author = "A.J. Chen and Vit Hubka and Frisvad, {Jens Christian} and Visagie, {C. M.} and Jos Houbraken and M. Meijer and J. Varga and R. Demirel and Željko Jurjević and Alena Kub{\'a}tov{\'a} and František Sklen{\'a}ř and Y.G. Zhou and R.A Samson",
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language = "English",
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pages = "37--135",
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Chen, AJ, Hubka, V, Frisvad, JC, Visagie, CM, Houbraken, J, Meijer, M, Varga, J, Demirel, R, Jurjević, Ž, Kubátová, A, Sklenář, F, Zhou, YG & Samson, RA 2017, 'Polyphasic taxonomy of Aspergillus section Aspergillus (formerly Eurotium), and its occurrence in indoor environments and food', Studies in Mycology, vol. 88, pp. 37-135. https://doi.org/10.1016/j.simyco.2017.07.001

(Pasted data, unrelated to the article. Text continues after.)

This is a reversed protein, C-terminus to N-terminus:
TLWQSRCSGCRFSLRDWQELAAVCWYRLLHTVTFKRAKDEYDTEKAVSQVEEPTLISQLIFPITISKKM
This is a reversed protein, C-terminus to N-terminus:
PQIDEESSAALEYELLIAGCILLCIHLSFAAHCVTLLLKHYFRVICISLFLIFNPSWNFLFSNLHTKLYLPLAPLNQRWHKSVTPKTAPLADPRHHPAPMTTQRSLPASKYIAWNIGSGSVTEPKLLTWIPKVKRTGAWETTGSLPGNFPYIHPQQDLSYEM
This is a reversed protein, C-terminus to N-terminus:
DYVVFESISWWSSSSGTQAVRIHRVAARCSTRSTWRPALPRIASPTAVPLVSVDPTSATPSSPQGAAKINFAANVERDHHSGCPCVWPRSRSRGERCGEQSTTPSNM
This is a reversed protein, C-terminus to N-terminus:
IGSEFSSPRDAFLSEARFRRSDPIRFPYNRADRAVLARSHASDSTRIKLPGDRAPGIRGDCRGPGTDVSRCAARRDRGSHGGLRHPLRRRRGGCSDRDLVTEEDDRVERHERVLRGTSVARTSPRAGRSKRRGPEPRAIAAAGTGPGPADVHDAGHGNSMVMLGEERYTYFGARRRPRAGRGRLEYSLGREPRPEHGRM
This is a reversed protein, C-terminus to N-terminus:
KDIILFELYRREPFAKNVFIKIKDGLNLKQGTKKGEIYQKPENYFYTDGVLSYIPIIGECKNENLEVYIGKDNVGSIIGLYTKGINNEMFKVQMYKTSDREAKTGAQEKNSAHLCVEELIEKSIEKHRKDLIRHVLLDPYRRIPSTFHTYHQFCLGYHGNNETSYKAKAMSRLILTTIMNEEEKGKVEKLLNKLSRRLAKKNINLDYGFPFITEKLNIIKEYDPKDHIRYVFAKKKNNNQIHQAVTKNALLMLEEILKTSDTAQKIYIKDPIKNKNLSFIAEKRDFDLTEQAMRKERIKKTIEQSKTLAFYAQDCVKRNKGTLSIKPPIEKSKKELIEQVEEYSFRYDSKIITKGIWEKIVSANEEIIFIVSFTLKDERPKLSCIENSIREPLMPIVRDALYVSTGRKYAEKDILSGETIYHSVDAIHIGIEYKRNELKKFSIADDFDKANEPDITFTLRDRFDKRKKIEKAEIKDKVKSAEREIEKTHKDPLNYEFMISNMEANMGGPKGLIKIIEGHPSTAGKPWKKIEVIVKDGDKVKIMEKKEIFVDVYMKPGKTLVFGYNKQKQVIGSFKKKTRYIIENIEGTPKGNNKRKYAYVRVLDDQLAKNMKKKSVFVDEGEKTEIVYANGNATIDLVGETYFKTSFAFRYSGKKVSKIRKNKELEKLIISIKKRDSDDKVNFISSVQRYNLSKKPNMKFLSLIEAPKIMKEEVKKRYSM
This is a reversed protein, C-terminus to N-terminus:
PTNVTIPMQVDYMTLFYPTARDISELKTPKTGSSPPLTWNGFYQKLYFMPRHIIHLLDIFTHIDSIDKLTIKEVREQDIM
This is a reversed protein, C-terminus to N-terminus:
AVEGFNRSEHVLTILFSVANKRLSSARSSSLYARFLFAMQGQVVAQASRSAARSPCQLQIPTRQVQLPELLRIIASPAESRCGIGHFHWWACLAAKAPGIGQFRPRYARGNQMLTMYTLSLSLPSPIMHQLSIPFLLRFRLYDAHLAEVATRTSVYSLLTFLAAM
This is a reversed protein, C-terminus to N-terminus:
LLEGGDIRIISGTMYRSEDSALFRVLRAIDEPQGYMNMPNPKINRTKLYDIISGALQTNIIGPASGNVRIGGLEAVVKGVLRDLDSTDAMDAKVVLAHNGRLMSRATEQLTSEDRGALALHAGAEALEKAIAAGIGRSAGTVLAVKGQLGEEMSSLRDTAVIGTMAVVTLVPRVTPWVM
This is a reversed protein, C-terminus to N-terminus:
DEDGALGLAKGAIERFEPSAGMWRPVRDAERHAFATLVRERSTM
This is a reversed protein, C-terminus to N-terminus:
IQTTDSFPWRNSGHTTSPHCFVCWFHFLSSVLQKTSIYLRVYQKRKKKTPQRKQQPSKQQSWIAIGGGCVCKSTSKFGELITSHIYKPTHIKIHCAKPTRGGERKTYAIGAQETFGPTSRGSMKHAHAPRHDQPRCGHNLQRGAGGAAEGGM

Polyphasic taxonomy of Aspergillus section Aspergillus (formerly Eurotium), and its occurrence in indoor environments and food. / Chen, A.J.; Hubka, Vit; Frisvad, Jens Christian; Visagie, C. M.; Houbraken, Jos; Meijer, M.; Varga, J.; Demirel, R.; Jurjević, Željko; Kubátová, Alena; Sklenář, František; Zhou, Y.G.; Samson, R.A.

In: Studies in Mycology, Vol. 88, 2017, p. 37-135.

Research output: Contribution to journalJournal articleResearchpeer-review

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T1 - Polyphasic taxonomy of Aspergillus section Aspergillus (formerly Eurotium), and its occurrence in indoor environments and food

AU - Chen, A.J.

AU - Hubka, Vit

AU - Frisvad, Jens Christian

AU - Visagie, C. M.

AU - Houbraken, Jos

AU - Meijer, M.

AU - Varga, J.

AU - Demirel, R.

AU - Jurjević, Željko

AU - Kubátová, Alena

AU - Sklenář, František

AU - Zhou, Y.G.

AU - Samson, R.A